8

I want to enter a loop with a variable n which is borrowed by the function. At each step, n takes a new value; when exiting the loop, the job is done, with the help of other variables, and n will never be used again.

If I don't use references, I have something like this:

fn test(n: Thing) -> usize {
    // stuff
    let mut n = n;
    for i in 1..10 {
        let (q, m) = n.do_something(...);
        n = m;
        // stuff with x
    }
    x
}

x is the result of some computation with q and m but it is an usize type and I didn't encounter any issue in this part of the code. I didn't test this code, but this is the idea. I could make code written like this work.

Since I want to do it with a reference; I tried to write:

fn test(n: &Thing) -> usize {
    // stuff
    let mut n = n;
    for i in 1..10 {
        let (q, m) = (*n).do_something(...);
        n = &m;
        // stuff with x
    }
    x
}

Now the code will not compile because m has a shorter lifetime than n. I tried to make it work by doing some tricky things or by cloning things, but this can't be the right way. In C, the code would work because we don't care about what n is pointing to when exiting the loop since n isn't used after the loop. I perfectly understand that this is where Rust and C differ, but I am pretty sure a clean way of doing it in Rust exists.

Consider my question as very general; I am not asking for some ad-hoc solution for a specific problem.

0

2 Answers 2

9

As Chris Emerson points out, what you are doing is unsafe and it is probably not appropriate to write code like that in C either. The variable you are taking a reference to goes out of scope at the end of each loop iteration, and thus you would have a dangling pointer at the beginning of the next iteration. This would lead to all of the memory errors that Rust attempts to prevent; Rust has prevented you from doing something bad that you thought was safe.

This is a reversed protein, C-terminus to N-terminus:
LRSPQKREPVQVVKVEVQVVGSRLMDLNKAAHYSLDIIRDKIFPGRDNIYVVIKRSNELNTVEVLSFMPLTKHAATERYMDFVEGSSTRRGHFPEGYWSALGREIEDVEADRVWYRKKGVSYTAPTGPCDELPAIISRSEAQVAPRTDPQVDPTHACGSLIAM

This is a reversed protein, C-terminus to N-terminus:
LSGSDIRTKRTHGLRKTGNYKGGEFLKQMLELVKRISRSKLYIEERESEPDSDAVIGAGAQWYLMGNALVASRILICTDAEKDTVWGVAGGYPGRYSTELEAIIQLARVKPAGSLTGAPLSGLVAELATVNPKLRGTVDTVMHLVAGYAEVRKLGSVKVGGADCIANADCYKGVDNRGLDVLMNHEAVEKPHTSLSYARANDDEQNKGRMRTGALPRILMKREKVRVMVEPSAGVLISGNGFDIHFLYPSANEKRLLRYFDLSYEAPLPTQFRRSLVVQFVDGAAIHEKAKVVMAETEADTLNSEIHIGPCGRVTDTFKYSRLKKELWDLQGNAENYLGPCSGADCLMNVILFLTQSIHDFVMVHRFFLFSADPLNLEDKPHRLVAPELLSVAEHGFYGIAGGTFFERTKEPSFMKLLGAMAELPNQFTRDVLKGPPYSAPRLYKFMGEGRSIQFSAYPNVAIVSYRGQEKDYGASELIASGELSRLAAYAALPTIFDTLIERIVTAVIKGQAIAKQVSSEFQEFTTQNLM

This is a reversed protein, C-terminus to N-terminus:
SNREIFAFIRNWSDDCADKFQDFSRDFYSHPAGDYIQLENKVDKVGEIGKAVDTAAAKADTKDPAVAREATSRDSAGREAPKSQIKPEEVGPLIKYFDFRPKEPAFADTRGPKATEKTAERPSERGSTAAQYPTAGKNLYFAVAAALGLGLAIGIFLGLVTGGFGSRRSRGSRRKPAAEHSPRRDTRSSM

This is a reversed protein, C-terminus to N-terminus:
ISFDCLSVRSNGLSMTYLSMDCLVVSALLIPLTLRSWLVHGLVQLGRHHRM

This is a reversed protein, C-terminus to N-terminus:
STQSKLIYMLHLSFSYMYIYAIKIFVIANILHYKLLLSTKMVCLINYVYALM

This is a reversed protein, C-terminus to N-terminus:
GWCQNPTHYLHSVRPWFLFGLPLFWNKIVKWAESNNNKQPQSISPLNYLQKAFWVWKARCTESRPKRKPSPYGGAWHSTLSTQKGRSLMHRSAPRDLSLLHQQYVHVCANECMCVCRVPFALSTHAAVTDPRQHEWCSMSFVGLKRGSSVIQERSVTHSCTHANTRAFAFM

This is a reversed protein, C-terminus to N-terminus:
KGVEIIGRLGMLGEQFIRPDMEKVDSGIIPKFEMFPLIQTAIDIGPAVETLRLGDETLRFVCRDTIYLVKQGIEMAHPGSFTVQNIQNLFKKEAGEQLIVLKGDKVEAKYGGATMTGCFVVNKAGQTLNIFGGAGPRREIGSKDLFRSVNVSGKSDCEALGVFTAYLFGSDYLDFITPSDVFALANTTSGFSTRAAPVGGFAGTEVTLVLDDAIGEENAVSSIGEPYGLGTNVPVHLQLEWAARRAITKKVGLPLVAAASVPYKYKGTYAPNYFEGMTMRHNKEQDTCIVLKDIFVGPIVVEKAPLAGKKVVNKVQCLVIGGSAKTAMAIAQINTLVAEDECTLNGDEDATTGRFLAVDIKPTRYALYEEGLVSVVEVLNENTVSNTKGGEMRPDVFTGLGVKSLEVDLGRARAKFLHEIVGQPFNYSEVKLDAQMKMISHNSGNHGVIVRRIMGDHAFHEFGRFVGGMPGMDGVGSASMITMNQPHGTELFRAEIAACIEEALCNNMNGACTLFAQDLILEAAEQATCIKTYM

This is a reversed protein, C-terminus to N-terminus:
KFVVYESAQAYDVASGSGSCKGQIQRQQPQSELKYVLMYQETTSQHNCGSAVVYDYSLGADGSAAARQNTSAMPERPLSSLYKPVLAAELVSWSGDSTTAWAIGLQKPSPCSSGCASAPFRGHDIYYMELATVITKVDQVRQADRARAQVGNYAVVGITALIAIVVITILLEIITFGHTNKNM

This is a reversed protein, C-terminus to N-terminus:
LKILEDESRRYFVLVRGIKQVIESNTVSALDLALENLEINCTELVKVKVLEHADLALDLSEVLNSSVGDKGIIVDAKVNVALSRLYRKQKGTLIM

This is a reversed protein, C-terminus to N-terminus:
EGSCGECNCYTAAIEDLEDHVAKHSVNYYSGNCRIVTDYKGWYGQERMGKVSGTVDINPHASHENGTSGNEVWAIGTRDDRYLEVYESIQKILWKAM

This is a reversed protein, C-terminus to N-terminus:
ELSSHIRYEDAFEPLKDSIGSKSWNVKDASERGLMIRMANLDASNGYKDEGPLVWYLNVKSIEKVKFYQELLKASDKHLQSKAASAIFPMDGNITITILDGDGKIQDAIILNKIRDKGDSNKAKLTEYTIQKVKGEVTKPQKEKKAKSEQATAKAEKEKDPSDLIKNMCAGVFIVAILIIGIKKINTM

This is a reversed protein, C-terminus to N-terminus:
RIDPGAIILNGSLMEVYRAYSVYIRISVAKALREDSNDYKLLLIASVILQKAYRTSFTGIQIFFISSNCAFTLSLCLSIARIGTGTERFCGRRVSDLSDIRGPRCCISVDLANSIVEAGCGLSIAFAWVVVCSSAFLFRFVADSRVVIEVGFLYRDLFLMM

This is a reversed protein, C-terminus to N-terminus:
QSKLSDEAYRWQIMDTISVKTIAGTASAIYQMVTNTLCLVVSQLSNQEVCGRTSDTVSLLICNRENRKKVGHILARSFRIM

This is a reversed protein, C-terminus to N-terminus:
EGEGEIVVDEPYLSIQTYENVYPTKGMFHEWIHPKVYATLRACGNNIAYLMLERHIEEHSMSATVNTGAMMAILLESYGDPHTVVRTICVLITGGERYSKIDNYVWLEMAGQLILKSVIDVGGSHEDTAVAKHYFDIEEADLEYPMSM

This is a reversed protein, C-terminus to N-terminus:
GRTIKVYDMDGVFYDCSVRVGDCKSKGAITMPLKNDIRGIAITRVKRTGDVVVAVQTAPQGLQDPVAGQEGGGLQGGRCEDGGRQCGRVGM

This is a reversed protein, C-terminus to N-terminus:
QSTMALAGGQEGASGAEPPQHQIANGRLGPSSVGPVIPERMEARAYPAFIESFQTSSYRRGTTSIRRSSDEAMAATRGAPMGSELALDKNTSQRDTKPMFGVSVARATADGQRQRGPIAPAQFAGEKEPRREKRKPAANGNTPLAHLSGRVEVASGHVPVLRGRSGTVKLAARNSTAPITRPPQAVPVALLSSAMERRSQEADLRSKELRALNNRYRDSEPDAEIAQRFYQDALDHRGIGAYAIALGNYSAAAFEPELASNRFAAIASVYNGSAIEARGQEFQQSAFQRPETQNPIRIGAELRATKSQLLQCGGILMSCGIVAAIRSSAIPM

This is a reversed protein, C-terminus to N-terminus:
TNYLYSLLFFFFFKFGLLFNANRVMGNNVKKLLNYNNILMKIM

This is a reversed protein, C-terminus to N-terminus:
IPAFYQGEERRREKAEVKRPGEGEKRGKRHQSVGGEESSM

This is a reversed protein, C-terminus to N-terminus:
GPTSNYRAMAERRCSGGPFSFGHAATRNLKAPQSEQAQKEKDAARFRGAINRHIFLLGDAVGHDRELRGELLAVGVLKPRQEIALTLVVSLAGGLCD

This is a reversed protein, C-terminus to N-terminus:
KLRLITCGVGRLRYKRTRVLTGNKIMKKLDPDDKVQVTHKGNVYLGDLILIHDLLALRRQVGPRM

If you want something that can be either borrowed or owned; that's a Cow:

use std::borrow::Cow;

#[derive(Clone)]
struct Thing;

impl Thing {
    fn do_something(&self) -> (usize, Thing) {
        (1, Thing)
    }
}

fn test(n: &Thing) -> usize {
    let mut n = Cow::Borrowed(n);
    let mut x = 0;

    for _ in 1..10 {
        let (q, m) = n.do_something();
        n = Cow::Owned(m);
        x = x + q;
    }

    x
}

fn main() {
    println!("{}", test(&Thing));
}
2
  • I agree Cow is a clever solution, but in this case I think just assigning to n (instead of to m) would be more simplistic: play.rust-lang.org/…
    – Jess
    Jan 19, 2017 at 16:56
  • 1
    @Ben only if that did what you thought it does ^_^. That defines a new binding (that's the meaning of let), thus the type of n changes and you never get the new value. See that this version seemingly never increments the value; which is why it (and your solution) complain that n is a unused variable. For further information, see this other question.
    – Shepmaster
    Jan 19, 2017 at 17:05
4

If I understand this right, the problem is not related to life outside of the loop; m doesn't live long enough to keep a reference for the next iteration.

let mut n = n;
for i in 1..10 {
    let (q,m) = (*n).do_something(...)
    n = &m
}  // At this point m is no longer live, i.e. doesn't live until the next iteration.

Again it depends on the specific types/lifetimes, but you could potentially assign m to a variable with a longer lifetime, but then you're back to the first example.

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